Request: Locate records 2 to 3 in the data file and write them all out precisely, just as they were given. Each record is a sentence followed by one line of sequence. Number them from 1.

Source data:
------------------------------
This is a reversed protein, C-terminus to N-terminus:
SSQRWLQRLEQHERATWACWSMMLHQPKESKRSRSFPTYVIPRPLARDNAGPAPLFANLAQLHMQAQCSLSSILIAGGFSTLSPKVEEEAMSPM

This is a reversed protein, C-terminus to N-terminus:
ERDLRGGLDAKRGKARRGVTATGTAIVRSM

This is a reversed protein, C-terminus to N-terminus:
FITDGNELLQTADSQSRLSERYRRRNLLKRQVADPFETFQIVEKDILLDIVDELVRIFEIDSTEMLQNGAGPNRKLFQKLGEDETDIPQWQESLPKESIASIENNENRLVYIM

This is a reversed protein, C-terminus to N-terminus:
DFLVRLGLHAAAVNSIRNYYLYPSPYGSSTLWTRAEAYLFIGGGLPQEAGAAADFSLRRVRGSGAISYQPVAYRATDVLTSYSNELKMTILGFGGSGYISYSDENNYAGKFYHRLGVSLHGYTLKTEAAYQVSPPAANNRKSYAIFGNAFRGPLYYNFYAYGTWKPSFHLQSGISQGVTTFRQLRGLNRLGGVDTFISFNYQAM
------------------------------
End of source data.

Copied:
This is a reversed protein, C-terminus to N-terminus:
ERDLRGGLDAKRGKARRGVTATGTAIVRSM

This is a reversed protein, C-terminus to N-terminus:
FITDGNELLQTADSQSRLSERYRRRNLLKRQVADPFETFQIVEKDILLDIVDELVRIFEIDSTEMLQNGAGPNRKLFQKLGEDETDIPQWQESLPKESIASIENNENRLVYIM